There was a wizard once who knew
The way to let what’s timeless through,
Transforming what we thought was true
Into a lovely show.
He hinted there’s something to do
Then we could be like wizards, too,
But now I’m old, I hope what’s new
Just lets the warm love flow.
Linked to dVerse Open Link Night hosted by Gayle from Bodhirose’s Blog. I wrote this years ago after reading Deepak Chopra’s “The Way of the Wizard”.
The house I’m building in my head
Is either very small
Or big so it excludes no one,
An ark that holds us all.
But since I don’t know everything
And others would build, too,
That fancy house would have to be
Quite small–just what will do.
Linked to dVerse Poetics hosted by Sara McNulty with the prompt “DIY building”.
Photo by the author, “All of us fish in one pond”
We bathe in wonders. Some manipulate aspects of these aided by theories of gravity or electromagnetism. I try to stand tall with shoulders back so I can breathe deeply which keeps my heart open to resonate with Whatever. I step off the street and enter a dense forest trail. As I move deeper into the woods human sounds smooth out into hums softer than the crunch of my feet on last autumn’s leaves.
Walking this path, I intend to pay attention, but I miss almost everything.
When I choose not to enter some woods, it sprinkles me with thoughts of regret. If I do enter, but pay no attention to anything, I am still caressed. Someday I might understand the rapture of every creature like that of the worms as they return autumn’s mulch to the trees, but, right now, I can’t separate out those drops of this forest bath. I walk. When the path ends I feel refreshed.
WORMS WORK WINTER MULCH
RIVER DRAINS AWAY THE SNOW
FOOTSTEPS CRUMPLE LEAVES
Linked to dVerse Haibun Monday hosted by Toni aka kanzen sakura (www.kanzensakura.wordpress.com) who writes, “In 1980, the Japanese began a type of healing/meditation/relaxation process called shinrin-yoku (森林浴) or literally, forest bathing.” The prompt is to try this yourself and report on your experiences.
I take for granted the bright Moon
The way I do the Sun’s clear day
And should I find that someday soon
The Moon gets lost or towed away
Or popped above like a balloon,
Would I regret it couldn’t stay?
Linked to Saturday’s Image Write #5.
Image prompt by korinrochelle.
What a sky-is-blue-grass-is-green day! I love sitting on this park bench with my imaginary friend, Alice. While I’m enjoying reality she’s telling me that if she ever hears another rhyme between “night” and “light” or “death” and “breath” she’s going to do something I’ll regret. Furthermore she insists I stop writing those happy-happy poems because as a fully deconstructed, beyond-whatever-existential adult she would rather have angst, dread and drivel smothering her than sentimentality. I tell her that I kind of like those rhymes. She pulls out some pills, “Here. Take these.” As I swallow sending them down, down into the depths of deconstruction she jumps up from her existential happy place and proclaims, “Haha! That’s arsenic! You’re dead!”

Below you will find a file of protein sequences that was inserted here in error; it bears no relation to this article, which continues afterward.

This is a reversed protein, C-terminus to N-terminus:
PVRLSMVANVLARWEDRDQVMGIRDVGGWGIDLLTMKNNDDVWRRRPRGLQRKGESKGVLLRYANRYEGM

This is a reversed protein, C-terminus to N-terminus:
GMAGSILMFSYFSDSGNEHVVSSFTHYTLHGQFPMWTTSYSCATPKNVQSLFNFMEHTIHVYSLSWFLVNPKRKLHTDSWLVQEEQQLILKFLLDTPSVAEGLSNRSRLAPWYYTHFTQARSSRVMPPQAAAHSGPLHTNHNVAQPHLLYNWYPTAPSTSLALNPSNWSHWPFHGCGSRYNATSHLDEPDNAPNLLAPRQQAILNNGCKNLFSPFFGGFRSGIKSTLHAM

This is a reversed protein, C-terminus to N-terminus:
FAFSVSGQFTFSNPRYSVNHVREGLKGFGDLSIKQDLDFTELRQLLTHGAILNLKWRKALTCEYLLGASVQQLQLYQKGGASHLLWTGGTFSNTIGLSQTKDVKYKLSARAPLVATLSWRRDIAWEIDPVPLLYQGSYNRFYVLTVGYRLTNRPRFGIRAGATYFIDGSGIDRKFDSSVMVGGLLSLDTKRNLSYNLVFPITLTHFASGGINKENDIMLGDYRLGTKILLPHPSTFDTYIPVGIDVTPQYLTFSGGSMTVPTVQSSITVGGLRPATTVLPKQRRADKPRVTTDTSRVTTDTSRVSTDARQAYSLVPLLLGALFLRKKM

Then Alice cries, “I’m sorry I gave you that arsenic even if it was only imaginary arsenic.” “That’s OK.” (What else am I going to say?) She explains that it is all because she’s not real. That’s why she acts the way she does. I tell her, “Look at those atoms. They’re just empty space! They aren’t any more real than you are!” She stops crying and asks, “Really?” And I say, “Sure!” Then she wants to know about that tiny stuff in the middle of the atoms. She starts crying again. I tell her that tiny stuff isn’t real either. “Really?” At this point I have to think. I don’t want to lie to her, but I don’t want her to start crying again and for all I know she’s as real as anything else I can imagine out there and so I say, “Sure!”
I am hosting dVerse Meeting the Bar Prose Poetry today. The challenge is to write either a prose poem or a poem explaining why prose poetry doesn’t exist. Any similarity to real people in this prose poem is purely imaginary.
We’ve thrown so many things away
And lost so many, too,
But this one’s hanging on the wall
Reminding us when she was small
And what she used to do.
She drew a smiling figure
With ears and big, orange eyes.
With care she knew that she could dance
And lovers knew fulfilled romance.
We watched with proud surprise.
Linked to dVerse Poetics One Momento hosted by Mish.
Photo by the author
Some days my happy giggles don’t
Do what I want them to.
They hide because I’m feeling sad.
They hide because I’m being bad.
They hide because you think I might
Be someone who is not quite right.
That’s why we hide from you.
The “I” and “you” are imaginary. I just like speaking in the first person. One day I might collect these and call them “Confessional Poetry of Imaginary People”.
Linked to dVerse Quadrille #27 hosted by De Jackson (aka WhimsyGizmo) making use of the word “giggle”.
Photograph: “Birds Who Think I’m Quite Alright To Be Around” by the author.